ResearchBib Share Your Research, Maximize Your Social Impacts
Sign for Notice Everyday Sign up >> Login


Journal: International journal of ecosystems and ecology science (IJEES) (Vol.11, No. 3)

Publication Date:

Authors : ;

Page : 427-434

Keywords : wood; metal; AAS; pollution; toxity.;

Source : Downloadexternal Find it from : Google Scholarexternal


Throughout winter many houses and residential buildings in Kosovo use wood for heating. The main purpose of the research is to know what is being accumulated within these living spaces, specifically which (heavy) metal?! In this research in order to determine the (heavy) metal content in wood ash, we have collected ashes of 9 different woods burned at home fireplaces throughout winter season. Fraxinus ornus, Quercus cerris, Quercus petraea, Acer campestre, Populus tremula, Carpinus orientalis and three additional Quercus petraea samples collected in three different months of burning: january, february, march. For determination we have chosen AAS as a method. Our results depending on the type of wood, show presence of all metals intended for determination, in different levels of concentration: Fe, Zn, Cu, Pb, Cd, Ni. Iron is in higher concentration in all types of wood, then comes zinc specifically in ashes of Populous tremula and Acer campestris. Copper is also found in different levels of concentration and in higher concentration in Quercus cerris same as nickel. Lead and cadmium are found in lower level of concentrations. Quercus cerris has little higher concentration of lead, and lower concentrations in the samples of Quercus petraea; january, february, and march. All our results are converted to mg/kg and afterwards shown in histograms. Also, other parameters, like LOI (1-4%), pH (11-13), EC (3.34 – 15.5), and total alkalinity (301.95 – 427mg/L) are also different depending on the type of wood.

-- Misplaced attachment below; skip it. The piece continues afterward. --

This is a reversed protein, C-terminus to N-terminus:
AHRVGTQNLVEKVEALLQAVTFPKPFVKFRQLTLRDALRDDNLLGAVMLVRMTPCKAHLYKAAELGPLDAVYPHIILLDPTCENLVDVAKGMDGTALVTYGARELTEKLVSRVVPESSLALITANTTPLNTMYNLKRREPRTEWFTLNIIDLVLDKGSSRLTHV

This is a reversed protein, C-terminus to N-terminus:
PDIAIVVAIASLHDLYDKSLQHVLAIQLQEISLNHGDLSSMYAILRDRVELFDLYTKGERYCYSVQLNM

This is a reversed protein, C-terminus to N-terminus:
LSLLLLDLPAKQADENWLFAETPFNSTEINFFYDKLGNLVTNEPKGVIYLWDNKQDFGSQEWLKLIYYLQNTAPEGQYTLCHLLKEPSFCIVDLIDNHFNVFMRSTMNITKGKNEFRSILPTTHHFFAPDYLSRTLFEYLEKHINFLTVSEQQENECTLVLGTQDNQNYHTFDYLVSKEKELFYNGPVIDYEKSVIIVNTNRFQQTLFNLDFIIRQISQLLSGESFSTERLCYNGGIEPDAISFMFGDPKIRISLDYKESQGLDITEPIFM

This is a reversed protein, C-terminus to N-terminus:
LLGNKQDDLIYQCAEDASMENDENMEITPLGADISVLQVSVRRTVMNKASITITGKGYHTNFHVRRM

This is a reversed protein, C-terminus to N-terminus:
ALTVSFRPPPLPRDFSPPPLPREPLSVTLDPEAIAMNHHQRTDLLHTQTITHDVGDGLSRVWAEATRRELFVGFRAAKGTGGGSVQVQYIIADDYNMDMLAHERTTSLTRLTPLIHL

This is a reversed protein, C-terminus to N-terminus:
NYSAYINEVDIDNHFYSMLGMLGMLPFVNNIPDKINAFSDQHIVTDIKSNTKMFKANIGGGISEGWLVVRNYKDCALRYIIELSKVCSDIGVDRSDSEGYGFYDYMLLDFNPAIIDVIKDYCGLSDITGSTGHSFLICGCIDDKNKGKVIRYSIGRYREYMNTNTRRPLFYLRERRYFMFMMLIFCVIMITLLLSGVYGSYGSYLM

Last modified: 2021-05-19 23:11:58